It’d be very interesting to discover whether or not they prompt those who are initially undecided on the Party Vote question with the follow-up question ‘ “Is there a Party you’re more likely to vote for ?” or something similar. Because that kind of very broad, inclusive approach where prompted respondents are included in the final party support results seems to be One News Colmar Brunton’s modus operandi.

            And yet One News consistently records a far higher Undecided (even after the follow-up) – and therefore excluded sub-set than Roy Morgan. And I mean far higher.

  4. Tracey 4

    One reason why some people (including young and new voters) stay away from the polls if they think their vote is irrelevant cos the result is a forgone conclusion. This is why polls are so frequent, it reinforces a certain meme.

    I am not a fan of them and would like to see them gone, forever, and definitely a few months before an election.

    But its purpose? What does it serve? Not the people. It’s only serving the people if you think a poll is a good substitution for thinking.

    • karol 4.1

      Agreed.

    • Chooky 4.2

      +100

      • lurgee 4.2.1

        I love polls. Can’t get enough of them. Wish we had daily polls like YouGov d in Britain. though as I seem to be on some pollsters contact list, it would mean I’d be getting polled several times a week …

        I the left ‘bloc’ can not motivate people to vote for them or take an interest it is hardly the fault of pollsters. Perhaps the left ‘bloc’ should take a look at itself and wonder why people are not interested in what they have to say.

    • poem 4.3

      Totally agree Tracey, well said. I have no doubts that national is using polls as electioneering tools to hoodwink voters and demoralise the opposition.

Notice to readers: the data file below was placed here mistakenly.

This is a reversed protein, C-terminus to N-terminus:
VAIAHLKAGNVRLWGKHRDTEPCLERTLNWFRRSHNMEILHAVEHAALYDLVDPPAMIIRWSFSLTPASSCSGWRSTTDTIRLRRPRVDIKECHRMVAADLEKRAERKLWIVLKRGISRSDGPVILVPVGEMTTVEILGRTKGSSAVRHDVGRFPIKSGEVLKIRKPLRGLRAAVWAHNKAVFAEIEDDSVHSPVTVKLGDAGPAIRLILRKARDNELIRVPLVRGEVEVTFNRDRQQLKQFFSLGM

5. Chooky 5

    Martyn Bradbury on the Polls

    iPredict vs Roy Morgan Poll

    By Martyn Bradbury / June 6, 2014

    “I think ACT is over priced, Conservatives about right, IMP way too low and Greens I would buy up to 14%…..Two very different pictures are emerging between the iPredict market and the mainstream media polls.

    Roy Morgan’s this week was terrible for the Left, yet the iPredict markets are suggesting something very different.

    The iPredict Election show called the election closest last election and their read on National’s vote on election night suggests that punters acknowledge National are not doing nearly as well as the polls would have us believe. Punters willing to put their money where their mouth is say…

    http://thedailyblog.co.nz/2014/06/06/ipredict-vs-roy-morgan-poll/

    • fisiani 5.1

      Current ipredict odds of National PM 74%

      You can short this for a layout of just $26 and win $100

      • bad12 5.1.1

        Cling to that wont you Fisiani, ipredict have the National Party polling at 44%, that’s one hell of a big Opposition,(and there is no position that i know of with the title of Prime Minister of the Opposition)…